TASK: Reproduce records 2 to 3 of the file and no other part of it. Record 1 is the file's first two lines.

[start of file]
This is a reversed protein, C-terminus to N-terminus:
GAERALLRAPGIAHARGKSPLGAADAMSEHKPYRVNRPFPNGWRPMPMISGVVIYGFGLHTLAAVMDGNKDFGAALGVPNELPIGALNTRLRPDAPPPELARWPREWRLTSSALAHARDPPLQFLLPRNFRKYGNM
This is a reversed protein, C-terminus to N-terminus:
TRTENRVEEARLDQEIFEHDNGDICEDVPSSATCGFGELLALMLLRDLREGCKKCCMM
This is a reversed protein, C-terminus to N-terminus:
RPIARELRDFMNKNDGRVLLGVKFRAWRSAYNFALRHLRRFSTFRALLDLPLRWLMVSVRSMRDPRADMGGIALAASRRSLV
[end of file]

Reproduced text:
This is a reversed protein, C-terminus to N-terminus:
TRTENRVEEARLDQEIFEHDNGDICEDVPSSATCGFGELLALMLLRDLREGCKKCCMM
This is a reversed protein, C-terminus to N-terminus:
RPIARELRDFMNKNDGRVLLGVKFRAWRSAYNFALRHLRRFSTFRALLDLPLRWLMVSVRSMRDPRADMGGIALAASRRSLV